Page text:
Climate change for the Baltic Region until 2100

Ole Bøssing Christensen
Special consultant
Danish Meteorological Institute
Copenhagen, Denmark

Erik Kjellström
Swedish Meteorological and Hydrological Institute
Norrköping, Sweden

Human-induced changes in climate are increasing in magnitude, affecting all areas of the Globe, with varying magnitude and varying consequences for ecosystems and human society. The Baltic Sea area contains very sensitive ecosystems, where small changes to temperatures, precipitation patterns and sea currents can have major disruptive effects exacerbating already serious environmental stress factors like eutrophication and pollution.

Details of climate change are generally obtained from climate models. Large computer resources are being spent on the production of ensembles, multiple realisations of global computer model simulations in order to translate scenarios of greenhouse gas concentrations into regional changes of many aspects of climate. Ensembles of climate models don’t just give better estimates of expected climate, they also provide estimates of the certainty with which we know details.

Global climate models by computational necessity operate with relatively coarse grids, typically several thousand square kilometres per grid square. Local details are therefore not achievable with current global models. To estimate local effects of climate change from global models, regional models are frequently used. These models typically use around 10×10 km or smaller grid squares but only cover a limited area such as Europe and adjacent ocean areas. Sea temperature and sea ice cover and atmospheric conditions on the boundary of the area are provided by a ”driving” global model.

In a coordinated effort among climate modelling institutions in Europe, a very large ensemble of atmospheric regional model simulations in comparable set-ups have been produced in the EURO-CORDEX collaboration. More than 120 simulations covering Europe have recently been analysed in a study about climate change in the Baltic area in the Baltic Earth Assessment Report (BEAR), which is being published at the moment[i]. The simulations provide expected changes of temperature, precipitation, wind, solar radiation, and others for the three emission scenarios RCP2.6, RCP4.5, and RCP8.5 assessed by the IPCC. Below, some main results of these studies are summarised.

The new results generally confirm earlier reports, though with further details and better defined margins of error. The current much larger ensemble of scenario simulations allows for a more reliable assessment of future climate change compared to earlier studies. Also, the addition of several emission scenarios enables a better foundation for estimating effects of, e.g., emission reductions.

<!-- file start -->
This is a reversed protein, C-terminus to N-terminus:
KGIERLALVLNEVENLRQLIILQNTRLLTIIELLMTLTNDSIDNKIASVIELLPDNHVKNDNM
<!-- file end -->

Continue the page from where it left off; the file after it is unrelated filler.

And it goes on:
Major expectations based on earlier studies have generally been confirmed. First and foremost, the area will experience a warming at least as high as the global mean warming. The strength of the warming influencing both atmosphere and the Baltic Sea depends on the emission scenario followed and the period under investigation. For the present scenarios this translates to between 1.5 and 4.3 degrees of mean warming over the Baltic Sea catchment region; more over land, and less over sea.

A major impact of the increasing temperatures is a prolongation of the summer season and a shortening of winter. The geographical location of the Baltic region, in the transition zone between mid-latitude and polar climates, and between maritime conditions in the west and continental conditions in the east, leads to a strong south west-north east variation of expected winter warming; the further north and east, the larger winter warming is expected. In the north-eastern part of the area in winter, the warming approaches twice the average global warming. The general warming leads to more intense heat waves (including marine heat waves) and less intense cold snaps.

Precipitation is expected to increase over the entire area in winter. In summer, there is a somewhat smaller increase in the northern part of the domain. The large ensemble does not show any significant change in the southern part where individual simulations show either increasing or decreasing precipitation. Extreme precipitation increases, particularly in summer, in the entire domain with some simulations showing more than 50% increase in extreme intensity by the end of the century for the high RCP8.5 scenario.

Surface solar irradiation is not projected to change in summer, but the regional climate model simulations show some decrease in winter connected to more extensive cloud cover. There is, however, a large uncertainty related to this, since many of the global driving models show increases.

The amount of snow on the ground in winter is reduced drastically, particularly in the south of the Baltic Sea catchment area, where the relative decrease is close to 80% by the end of the century for RCP8.5. Also, drastic reductions are seen for sea and lake ice cover as well as Scandinavian glacier extent.

Even this large ensemble of simulations does not indicate a significant change in wind speed with the exception of parts of the Baltic Sea that become ice free in the future and consequently are subject to less calm conditions. The wind has a large variability on many time scales, making any climate change signal difficult to discern. Individual simulations show increases or decreases in different parts of the area for different periods.

These expected climate change effects on meteorological quantities are large, and they will add to environmental stress factors already present. It is therefore of the greatest importance to prepare this sensitive region for the coming changes, and at the same time work to reduce effects on society and ecosystems through reductions in greenhouse gas emissions.


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